Michael Showalter, Hipster Hater

By

Published March 4, 2011

 

MICHAEL SHOWALTER. PHOTO COURTESY OF GRAND CENTRAL PUBLISHING

Already a hero to oddballs everywhere, Michael Showalter takes on the memoir in the new book Mr. Funny Pants. The meta, scatter-logical autobiography follows Showalter’s attempt to write the next great memoir—only the book tends to detour into much funnier, if less nostalgic, territory. The comedian, best known for creating the classic TV sketch show The State and the cult classic film Wet Hot American Summer, creates his own genre: the memoir-as-sketch-comedy. We caught up with Showalter in the midst of his book tour to talk about his lack of writing habits, the pitfalls of Hollywood, and why Mondo should have won Project Runway.

 

MOHNEY: This is your first book… was there a book that you were inspired by when you started writing?

SHOWALTER: The book that I originally was most aiming for—as a pie-in-the-sky idea—was A Heartbreaking Work of Staggering Genius. But I quickly realized that wasn’t going to happen. The book that came after that was this book I read a billion times as a kid called Tomfoolery. It was a book that was similar to my own in that it was a random assortment of silliness. So I thought of having a book of tomfoolery, where you could just flip around and discover different things.

MOHNEY: What was it like writing a memoir versus writing a movie or TV show?

SHOWALTER: It’s just a different format that I had never worked in before. In the book, you can write what you’re thinking. So that was something I had never worked with before. In a lot of ways, I feel like this book was “me” learning about what it means to write a book. Just figuring it out. Hopefully my second book will be a real book and not a book about writing a book.MOHNEY: I think it’s good to have a book about writing a book and the difficulties of writing.

SHOWALTER: Yeah, I bought this book many years ago called Writers on Writing. And it’s all these different writers talking about their process. And that didn’t help me at all. Because they’re all kind of like, “I’m just brilliant and have all of these habits.” I specifically remember one author saying “I get up at five o’clock in the morning and make tea and take a long walk and write for three hours.” I was like, “I can’t relate.” It should have been called Writers on How Awesome They Think They Are.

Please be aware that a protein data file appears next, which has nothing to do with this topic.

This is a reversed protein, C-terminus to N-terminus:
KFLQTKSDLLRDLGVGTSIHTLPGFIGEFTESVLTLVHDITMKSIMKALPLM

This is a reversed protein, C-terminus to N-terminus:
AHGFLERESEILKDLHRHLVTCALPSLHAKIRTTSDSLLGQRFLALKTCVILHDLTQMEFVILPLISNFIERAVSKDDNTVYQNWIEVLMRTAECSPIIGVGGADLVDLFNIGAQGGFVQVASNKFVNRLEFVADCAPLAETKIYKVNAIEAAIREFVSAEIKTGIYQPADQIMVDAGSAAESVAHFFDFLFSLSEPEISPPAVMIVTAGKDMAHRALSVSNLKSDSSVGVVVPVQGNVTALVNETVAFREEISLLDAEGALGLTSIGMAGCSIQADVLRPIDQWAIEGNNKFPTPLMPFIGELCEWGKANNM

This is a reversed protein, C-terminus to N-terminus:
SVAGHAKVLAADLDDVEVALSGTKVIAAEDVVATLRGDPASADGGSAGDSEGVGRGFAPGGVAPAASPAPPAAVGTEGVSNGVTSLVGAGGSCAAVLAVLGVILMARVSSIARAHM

MOHNEY: You poke fun at Hollywood throughout the book. Are you still interested in working in Hollywood and making TV and films?

SHOWALTER: I’m trying to figure that out right now, quite honestly. I’m not sure. I definitely like writing and performing. I know that, for sure, [but] the movies and TV thing, I’m not sure. I don’t know. It’s a lot of work, and a lot of money gets spent. There’s definitely some disillusionment there. We’ll see what happens.

MOHNEY: I think you’re going to break a lot of hearts if you don’t do anything in film or TV anymore.

SHOWALTER: Yeah, I would like to. But I think I can live without [making] the biggest-grossing comedy of the week or year. I’ve made peace with the fact that there are a lot of people out there who aren’t interested.

MOHNEY: In the book, you mention your favorite shows involve the words “Top” and “Project.” So did you actually follow Project Runway to Lifetime?

SHOWALTER: Oh, I watch Lifetime. I thought the last season of Project Runway was one of the best seasons… Mondo is a classic character, [even among] all the seasons. He’s a standout character just from what the experience meant for him.

MOHNEY: And the winner, Gretchen, was not my favorite.

SHOWALTER: Oh God, no! She was just making hipster clothes. She was just making big jumpsuits and it was so obvious. I was shocked Mondo didn’t win. I really thought his clothes were exciting and completely original… Especially because I think the hipster thing is coming to the end. I want the hipster thing to end.

MOHNEY: I think it will. I think something might take its place, though.

SHOWALTER: Yeah, but maybe not. When I was in my twenties, there was nothing as pervasive, culturally, as being a hipster—except being a hippie. There was forty years between that—where a generation had one governing aesthetic. The problem with the hipster thing is you need to look that way or you won’t get invited to the party. That’s the problem. You want to fit in.

MOHNEY: I think the hipster thing will die out—it has to.

SHOWALTER: And the girls will push the bangs up. I don’t know if you have bangs, but they will get brushed to the side. Eventually the bangs will have to get brushed to the side.